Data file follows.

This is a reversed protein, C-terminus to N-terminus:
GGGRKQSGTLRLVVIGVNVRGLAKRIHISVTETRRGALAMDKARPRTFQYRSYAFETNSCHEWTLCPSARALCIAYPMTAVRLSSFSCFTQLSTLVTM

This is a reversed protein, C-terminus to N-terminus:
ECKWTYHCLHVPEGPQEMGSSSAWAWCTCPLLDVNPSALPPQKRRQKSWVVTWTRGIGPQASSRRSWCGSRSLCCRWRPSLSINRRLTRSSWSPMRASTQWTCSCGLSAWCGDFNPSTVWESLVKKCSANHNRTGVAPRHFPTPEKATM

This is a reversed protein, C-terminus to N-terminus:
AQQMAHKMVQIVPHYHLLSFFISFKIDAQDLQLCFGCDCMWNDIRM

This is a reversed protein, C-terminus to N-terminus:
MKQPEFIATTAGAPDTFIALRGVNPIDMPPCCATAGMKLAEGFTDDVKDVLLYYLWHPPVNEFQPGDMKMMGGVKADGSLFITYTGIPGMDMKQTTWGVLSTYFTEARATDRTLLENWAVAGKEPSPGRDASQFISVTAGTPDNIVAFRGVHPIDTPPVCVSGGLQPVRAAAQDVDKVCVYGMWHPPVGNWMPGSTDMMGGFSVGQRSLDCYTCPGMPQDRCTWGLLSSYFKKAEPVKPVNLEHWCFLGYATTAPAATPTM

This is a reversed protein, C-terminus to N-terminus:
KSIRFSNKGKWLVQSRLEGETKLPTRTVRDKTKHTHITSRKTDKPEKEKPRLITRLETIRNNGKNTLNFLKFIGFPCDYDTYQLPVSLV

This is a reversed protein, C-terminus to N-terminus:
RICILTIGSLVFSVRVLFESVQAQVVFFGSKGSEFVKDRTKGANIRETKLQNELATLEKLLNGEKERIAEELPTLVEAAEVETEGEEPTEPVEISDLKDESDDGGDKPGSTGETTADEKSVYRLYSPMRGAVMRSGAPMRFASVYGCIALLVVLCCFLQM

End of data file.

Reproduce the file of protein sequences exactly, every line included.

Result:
This is a reversed protein, C-terminus to N-terminus:
GGGRKQSGTLRLVVIGVNVRGLAKRIHISVTETRRGALAMDKARPRTFQYRSYAFETNSCHEWTLCPSARALCIAYPMTAVRLSSFSCFTQLSTLVTM

This is a reversed protein, C-terminus to N-terminus:
ECKWTYHCLHVPEGPQEMGSSSAWAWCTCPLLDVNPSALPPQKRRQKSWVVTWTRGIGPQASSRRSWCGSRSLCCRWRPSLSINRRLTRSSWSPMRASTQWTCSCGLSAWCGDFNPSTVWESLVKKCSANHNRTGVAPRHFPTPEKATM

This is a reversed protein, C-terminus to N-terminus:
AQQMAHKMVQIVPHYHLLSFFISFKIDAQDLQLCFGCDCMWNDIRM

This is a reversed protein, C-terminus to N-terminus:
MKQPEFIATTAGAPDTFIALRGVNPIDMPPCCATAGMKLAEGFTDDVKDVLLYYLWHPPVNEFQPGDMKMMGGVKADGSLFITYTGIPGMDMKQTTWGVLSTYFTEARATDRTLLENWAVAGKEPSPGRDASQFISVTAGTPDNIVAFRGVHPIDTPPVCVSGGLQPVRAAAQDVDKVCVYGMWHPPVGNWMPGSTDMMGGFSVGQRSLDCYTCPGMPQDRCTWGLLSSYFKKAEPVKPVNLEHWCFLGYATTAPAATPTM

This is a reversed protein, C-terminus to N-terminus:
KSIRFSNKGKWLVQSRLEGETKLPTRTVRDKTKHTHITSRKTDKPEKEKPRLITRLETIRNNGKNTLNFLKFIGFPCDYDTYQLPVSLV

This is a reversed protein, C-terminus to N-terminus:
RICILTIGSLVFSVRVLFESVQAQVVFFGSKGSEFVKDRTKGANIRETKLQNELATLEKLLNGEKERIAEELPTLVEAAEVETEGEEPTEPVEISDLKDESDDGGDKPGSTGETTADEKSVYRLYSPMRGAVMRSGAPMRFASVYGCIALLVVLCCFLQM